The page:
Diabetes is an independent risk factor for the development of CHF (Kannel etal., 1974; He etal., 2001; Thrainsdottir etal., 2005). In the Framingham study, for those between the ages of 45 and 74 years the presence of diabetes increased the risk of CHF in men by twofold and in women by fivefold (Kannel etal., 1974). This effect was even more apparent in the younger age group. Under the age of 65 years, diabetes increased the risk of developing CHF by four- and eightfold for men and women, respectively. In the NHANES study, diabetes was an independent risk factor for CHF with a hazard ratio of 1.85 (1.51-2.28, P< 0.001) (He etal., 2001). In Iceland, the age-adjusted odds ratio for development of CHF in those with diabetes compared to those without diabetes was 2.8 (2.2-3.6) (Thrainsdottir etal., 2005), and several other studies have identified diabetes as an independent risk factor for CHF (Aronow and Ahn, 1999; Chen etal., 1999; Iribarren etal., 2001).
In populations with diabetes there are identifiable risk factors for the development of CHF. These include increased HbAlc (Stratton etal., 2000; Iribarren etal., 2001; Vaur etal., 2003; Nichols etal., 2004) and increased body mass index (BMI). An increased BMI in patients with diabetes predicts development of CHF, and a 2.5 unit increase in BMI increases the risk of CHF by 12% (Nichols etal., 2004). As noted above in the UKPDS population, the incidence of CHF increased with HbAlc. For every 1% reduction in HbAlc, the risk of CHF was seen to fall by 16% (Stratton etal., 2000).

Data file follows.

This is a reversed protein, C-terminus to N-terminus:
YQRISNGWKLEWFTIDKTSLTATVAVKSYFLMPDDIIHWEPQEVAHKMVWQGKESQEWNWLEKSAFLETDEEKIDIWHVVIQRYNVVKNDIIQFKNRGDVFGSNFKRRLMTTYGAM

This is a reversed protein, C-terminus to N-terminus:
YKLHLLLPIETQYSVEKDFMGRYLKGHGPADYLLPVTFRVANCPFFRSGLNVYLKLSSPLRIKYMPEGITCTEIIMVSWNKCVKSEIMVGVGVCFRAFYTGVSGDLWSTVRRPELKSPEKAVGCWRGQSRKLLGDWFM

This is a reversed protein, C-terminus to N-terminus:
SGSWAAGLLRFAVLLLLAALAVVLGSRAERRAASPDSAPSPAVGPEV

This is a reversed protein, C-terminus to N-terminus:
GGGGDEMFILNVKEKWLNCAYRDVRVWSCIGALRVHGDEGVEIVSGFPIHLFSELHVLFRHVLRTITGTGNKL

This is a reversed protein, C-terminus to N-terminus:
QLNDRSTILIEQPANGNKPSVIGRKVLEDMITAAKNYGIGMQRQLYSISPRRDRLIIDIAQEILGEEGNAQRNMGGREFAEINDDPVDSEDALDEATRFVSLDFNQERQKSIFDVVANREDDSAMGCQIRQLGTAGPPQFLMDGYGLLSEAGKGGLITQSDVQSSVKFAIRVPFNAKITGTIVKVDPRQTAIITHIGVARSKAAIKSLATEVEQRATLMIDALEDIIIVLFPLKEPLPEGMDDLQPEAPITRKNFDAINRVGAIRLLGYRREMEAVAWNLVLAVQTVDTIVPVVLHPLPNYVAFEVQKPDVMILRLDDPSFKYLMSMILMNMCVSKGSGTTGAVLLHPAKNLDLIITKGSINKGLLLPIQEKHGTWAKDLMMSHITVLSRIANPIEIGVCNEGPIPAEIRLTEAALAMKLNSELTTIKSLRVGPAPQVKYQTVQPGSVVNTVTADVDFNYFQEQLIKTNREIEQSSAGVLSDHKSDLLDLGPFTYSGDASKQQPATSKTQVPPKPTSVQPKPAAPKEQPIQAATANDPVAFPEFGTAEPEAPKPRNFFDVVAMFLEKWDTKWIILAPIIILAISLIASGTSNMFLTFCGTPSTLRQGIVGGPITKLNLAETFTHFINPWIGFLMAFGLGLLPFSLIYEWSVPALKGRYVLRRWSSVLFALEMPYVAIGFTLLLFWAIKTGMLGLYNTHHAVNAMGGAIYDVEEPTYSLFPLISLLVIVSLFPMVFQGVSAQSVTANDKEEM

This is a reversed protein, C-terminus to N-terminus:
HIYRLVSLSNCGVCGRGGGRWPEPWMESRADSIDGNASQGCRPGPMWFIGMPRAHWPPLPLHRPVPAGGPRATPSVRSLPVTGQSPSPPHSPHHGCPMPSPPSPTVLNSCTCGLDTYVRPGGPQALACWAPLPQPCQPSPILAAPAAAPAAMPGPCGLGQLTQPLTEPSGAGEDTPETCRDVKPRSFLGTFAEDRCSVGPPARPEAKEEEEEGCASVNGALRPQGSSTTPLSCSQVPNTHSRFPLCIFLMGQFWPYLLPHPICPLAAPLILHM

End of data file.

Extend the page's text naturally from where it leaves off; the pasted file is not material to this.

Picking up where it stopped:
Other independent risk factors for CHF in patients with diabetes are increasing age, coronary heart disease (CHD), use of insulin, retinopathy, proteinuria, nephropathy, end-stage renal disease and duration of diabetes (Vaur etal., 2003; Bertoni etal., 2004; Nichols etal., 2004; Wong etal., 2005).
The two most important risk factors for the development of CHF are CHD and hypertension. These conditions are more prevalent in the patients with diabetes than in those without diabetes. A meta-analysis including 447 064 patients with diabetes estimated the rate of fatal CHD to be 5.4% in those with diabetes compared to 1.6% in those without (Huxley etal., 2006). The prevalence of hypertension in those with diabetes is approximately double that in those without (Simonson, 1988) (see also Chapter 6).
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Diabetes is a disease that affects the way your body uses food. Normally, your body converts sugars, starches and other foods into a form of sugar called glucose. Your body uses glucose for fuel. The cells receive the glucose through the bloodstream. They then use insulin a hormone made by the pancreas to absorb the glucose, convert it into energy, and either use it or store it for later use. Learn more...